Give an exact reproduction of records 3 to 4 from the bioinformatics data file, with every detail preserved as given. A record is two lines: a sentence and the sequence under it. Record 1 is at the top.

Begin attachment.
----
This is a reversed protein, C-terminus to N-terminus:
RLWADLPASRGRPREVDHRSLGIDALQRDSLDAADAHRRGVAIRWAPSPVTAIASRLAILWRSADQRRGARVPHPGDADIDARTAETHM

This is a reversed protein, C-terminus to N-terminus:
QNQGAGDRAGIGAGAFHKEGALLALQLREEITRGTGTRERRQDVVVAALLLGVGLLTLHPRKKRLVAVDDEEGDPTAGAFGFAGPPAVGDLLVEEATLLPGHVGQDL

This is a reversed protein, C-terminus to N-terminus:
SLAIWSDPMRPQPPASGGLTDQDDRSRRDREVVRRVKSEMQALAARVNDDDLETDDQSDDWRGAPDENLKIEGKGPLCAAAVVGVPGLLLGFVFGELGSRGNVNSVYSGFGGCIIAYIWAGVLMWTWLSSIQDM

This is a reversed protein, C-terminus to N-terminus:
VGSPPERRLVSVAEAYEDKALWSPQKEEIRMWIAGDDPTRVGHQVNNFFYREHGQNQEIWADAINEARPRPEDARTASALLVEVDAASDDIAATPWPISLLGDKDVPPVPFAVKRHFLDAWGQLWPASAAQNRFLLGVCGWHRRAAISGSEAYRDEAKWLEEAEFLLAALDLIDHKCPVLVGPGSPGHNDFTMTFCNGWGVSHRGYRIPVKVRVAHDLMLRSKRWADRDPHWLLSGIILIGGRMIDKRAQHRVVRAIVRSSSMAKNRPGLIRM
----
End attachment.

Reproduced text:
This is a reversed protein, C-terminus to N-terminus:
SLAIWSDPMRPQPPASGGLTDQDDRSRRDREVVRRVKSEMQALAARVNDDDLETDDQSDDWRGAPDENLKIEGKGPLCAAAVVGVPGLLLGFVFGELGSRGNVNSVYSGFGGCIIAYIWAGVLMWTWLSSIQDM

This is a reversed protein, C-terminus to N-terminus:
VGSPPERRLVSVAEAYEDKALWSPQKEEIRMWIAGDDPTRVGHQVNNFFYREHGQNQEIWADAINEARPRPEDARTASALLVEVDAASDDIAATPWPISLLGDKDVPPVPFAVKRHFLDAWGQLWPASAAQNRFLLGVCGWHRRAAISGSEAYRDEAKWLEEAEFLLAALDLIDHKCPVLVGPGSPGHNDFTMTFCNGWGVSHRGYRIPVKVRVAHDLMLRSKRWADRDPHWLLSGIILIGGRMIDKRAQHRVVRAIVRSSSMAKNRPGLIRM